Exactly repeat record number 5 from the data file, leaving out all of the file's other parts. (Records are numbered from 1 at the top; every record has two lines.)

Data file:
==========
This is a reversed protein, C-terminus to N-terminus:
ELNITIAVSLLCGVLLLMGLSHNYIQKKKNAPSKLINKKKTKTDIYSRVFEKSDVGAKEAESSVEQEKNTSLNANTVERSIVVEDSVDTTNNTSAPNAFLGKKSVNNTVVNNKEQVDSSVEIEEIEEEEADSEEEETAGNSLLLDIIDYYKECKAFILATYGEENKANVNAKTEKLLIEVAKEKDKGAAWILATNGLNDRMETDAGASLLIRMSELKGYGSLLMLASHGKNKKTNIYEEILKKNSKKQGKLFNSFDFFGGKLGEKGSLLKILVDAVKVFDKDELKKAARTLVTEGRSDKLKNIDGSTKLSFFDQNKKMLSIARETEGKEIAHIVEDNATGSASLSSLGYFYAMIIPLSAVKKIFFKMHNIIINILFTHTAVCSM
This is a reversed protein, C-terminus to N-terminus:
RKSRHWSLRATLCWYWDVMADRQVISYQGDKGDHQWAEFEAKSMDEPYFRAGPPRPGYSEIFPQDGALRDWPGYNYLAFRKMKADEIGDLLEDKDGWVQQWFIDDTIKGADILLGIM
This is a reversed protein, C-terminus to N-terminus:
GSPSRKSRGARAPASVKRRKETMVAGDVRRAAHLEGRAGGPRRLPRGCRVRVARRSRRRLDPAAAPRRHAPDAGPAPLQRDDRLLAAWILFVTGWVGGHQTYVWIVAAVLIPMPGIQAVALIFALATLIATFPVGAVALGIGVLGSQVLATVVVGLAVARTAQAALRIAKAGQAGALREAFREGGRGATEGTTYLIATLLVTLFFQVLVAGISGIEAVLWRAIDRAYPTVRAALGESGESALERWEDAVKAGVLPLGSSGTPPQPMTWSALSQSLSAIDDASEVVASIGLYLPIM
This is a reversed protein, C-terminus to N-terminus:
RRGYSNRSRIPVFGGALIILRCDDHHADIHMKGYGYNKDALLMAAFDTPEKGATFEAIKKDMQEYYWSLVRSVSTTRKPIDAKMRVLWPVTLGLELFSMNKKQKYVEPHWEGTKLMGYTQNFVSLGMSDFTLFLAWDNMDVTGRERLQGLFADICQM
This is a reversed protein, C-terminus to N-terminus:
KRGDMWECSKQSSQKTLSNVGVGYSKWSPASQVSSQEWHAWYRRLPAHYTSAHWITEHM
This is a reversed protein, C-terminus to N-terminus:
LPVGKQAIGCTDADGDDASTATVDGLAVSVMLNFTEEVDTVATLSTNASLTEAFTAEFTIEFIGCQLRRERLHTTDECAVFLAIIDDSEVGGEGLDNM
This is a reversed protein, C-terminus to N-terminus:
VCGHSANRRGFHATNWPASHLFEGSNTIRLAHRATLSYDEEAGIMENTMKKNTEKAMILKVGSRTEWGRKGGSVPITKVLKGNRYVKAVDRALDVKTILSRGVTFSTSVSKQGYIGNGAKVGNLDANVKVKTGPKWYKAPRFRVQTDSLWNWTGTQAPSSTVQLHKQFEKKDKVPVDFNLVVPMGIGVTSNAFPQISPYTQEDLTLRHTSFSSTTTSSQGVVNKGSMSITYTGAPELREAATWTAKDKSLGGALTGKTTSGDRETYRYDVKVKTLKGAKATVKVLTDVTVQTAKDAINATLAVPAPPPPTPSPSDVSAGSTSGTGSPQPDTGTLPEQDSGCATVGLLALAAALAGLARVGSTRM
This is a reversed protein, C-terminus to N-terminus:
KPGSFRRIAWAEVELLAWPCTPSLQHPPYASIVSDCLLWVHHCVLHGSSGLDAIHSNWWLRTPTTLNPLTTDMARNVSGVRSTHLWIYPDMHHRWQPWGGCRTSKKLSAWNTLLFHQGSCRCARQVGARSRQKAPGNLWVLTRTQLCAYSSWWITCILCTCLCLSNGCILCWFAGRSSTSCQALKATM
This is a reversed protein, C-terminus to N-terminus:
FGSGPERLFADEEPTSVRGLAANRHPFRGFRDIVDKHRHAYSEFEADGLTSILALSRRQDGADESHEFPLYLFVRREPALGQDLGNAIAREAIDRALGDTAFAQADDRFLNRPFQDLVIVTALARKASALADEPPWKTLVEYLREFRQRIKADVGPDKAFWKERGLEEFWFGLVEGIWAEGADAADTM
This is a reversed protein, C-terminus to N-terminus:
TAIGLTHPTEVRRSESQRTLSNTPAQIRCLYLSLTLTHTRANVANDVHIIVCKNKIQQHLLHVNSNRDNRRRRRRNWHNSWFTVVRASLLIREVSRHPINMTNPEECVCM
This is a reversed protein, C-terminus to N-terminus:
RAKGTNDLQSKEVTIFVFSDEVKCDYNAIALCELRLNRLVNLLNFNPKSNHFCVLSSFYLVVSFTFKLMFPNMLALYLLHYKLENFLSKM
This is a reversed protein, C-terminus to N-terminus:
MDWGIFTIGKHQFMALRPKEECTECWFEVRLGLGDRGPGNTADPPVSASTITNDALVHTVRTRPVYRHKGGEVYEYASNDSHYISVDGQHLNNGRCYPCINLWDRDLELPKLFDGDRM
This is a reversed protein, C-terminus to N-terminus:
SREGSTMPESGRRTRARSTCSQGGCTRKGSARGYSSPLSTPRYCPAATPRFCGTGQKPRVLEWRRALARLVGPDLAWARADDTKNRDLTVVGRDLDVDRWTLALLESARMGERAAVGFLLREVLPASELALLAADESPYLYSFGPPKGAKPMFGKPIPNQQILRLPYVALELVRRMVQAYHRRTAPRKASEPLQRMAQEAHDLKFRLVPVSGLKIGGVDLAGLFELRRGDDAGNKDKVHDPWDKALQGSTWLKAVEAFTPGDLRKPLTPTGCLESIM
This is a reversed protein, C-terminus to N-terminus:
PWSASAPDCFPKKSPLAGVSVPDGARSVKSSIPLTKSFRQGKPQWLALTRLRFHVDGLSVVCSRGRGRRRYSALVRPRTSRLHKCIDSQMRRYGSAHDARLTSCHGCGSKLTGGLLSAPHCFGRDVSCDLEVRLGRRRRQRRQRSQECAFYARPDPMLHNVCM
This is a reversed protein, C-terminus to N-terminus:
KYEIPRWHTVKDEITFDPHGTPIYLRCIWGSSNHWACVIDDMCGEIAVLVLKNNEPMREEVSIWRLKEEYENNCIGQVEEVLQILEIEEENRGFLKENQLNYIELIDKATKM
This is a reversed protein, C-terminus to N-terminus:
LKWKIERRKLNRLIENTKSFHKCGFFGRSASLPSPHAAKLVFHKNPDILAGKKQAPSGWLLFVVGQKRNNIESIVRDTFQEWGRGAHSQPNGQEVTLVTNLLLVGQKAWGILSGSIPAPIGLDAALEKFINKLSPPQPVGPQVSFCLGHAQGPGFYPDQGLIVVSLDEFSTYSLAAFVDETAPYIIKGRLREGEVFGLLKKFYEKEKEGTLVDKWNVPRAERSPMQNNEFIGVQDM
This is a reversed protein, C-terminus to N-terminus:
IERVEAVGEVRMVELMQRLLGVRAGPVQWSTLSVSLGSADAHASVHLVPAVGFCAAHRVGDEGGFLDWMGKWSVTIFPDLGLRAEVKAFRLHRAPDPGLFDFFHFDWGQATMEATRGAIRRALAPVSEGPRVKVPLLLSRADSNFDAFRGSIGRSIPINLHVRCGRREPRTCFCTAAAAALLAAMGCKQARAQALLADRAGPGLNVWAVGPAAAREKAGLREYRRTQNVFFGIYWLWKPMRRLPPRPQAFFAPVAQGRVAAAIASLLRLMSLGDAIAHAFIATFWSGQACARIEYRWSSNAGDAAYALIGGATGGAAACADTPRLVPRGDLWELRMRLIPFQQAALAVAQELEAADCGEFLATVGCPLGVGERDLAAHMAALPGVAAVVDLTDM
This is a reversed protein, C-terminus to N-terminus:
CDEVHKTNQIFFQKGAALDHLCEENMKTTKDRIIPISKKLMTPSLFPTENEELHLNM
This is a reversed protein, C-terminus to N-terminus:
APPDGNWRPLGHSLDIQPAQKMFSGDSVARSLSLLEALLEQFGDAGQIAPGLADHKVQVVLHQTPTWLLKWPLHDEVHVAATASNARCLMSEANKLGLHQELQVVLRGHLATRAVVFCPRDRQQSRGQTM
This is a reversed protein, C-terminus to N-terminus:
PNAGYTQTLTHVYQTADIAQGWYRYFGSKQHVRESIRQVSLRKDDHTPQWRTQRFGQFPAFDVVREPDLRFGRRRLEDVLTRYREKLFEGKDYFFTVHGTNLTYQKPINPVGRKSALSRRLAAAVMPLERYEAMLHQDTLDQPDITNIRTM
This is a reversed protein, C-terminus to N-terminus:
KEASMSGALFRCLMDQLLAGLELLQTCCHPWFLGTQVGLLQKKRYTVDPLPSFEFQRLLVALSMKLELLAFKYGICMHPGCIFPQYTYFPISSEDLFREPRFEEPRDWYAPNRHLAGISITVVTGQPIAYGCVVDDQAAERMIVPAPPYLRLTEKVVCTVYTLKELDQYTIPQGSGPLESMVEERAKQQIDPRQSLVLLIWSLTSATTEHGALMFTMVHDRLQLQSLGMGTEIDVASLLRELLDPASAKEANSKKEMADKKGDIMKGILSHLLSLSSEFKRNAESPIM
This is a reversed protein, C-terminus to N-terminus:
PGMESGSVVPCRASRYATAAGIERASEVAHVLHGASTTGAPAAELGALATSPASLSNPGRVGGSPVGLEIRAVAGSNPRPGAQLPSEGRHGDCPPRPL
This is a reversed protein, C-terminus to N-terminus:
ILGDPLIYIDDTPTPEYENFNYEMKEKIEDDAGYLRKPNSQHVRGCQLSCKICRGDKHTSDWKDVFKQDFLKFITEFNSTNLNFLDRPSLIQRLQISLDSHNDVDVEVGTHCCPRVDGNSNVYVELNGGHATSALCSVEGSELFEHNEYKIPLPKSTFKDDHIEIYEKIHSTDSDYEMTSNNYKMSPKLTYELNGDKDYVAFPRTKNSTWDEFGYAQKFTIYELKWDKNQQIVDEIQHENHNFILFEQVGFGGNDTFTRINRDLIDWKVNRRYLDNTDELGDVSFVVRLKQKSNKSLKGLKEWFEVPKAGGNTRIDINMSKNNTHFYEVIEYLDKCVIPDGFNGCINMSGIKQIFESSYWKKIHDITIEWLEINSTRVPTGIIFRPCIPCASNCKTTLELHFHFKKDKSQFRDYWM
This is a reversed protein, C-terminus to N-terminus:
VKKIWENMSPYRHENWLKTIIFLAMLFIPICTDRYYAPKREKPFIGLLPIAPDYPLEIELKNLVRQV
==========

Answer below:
This is a reversed protein, C-terminus to N-terminus:
KRGDMWECSKQSSQKTLSNVGVGYSKWSPASQVSSQEWHAWYRRLPAHYTSAHWITEHM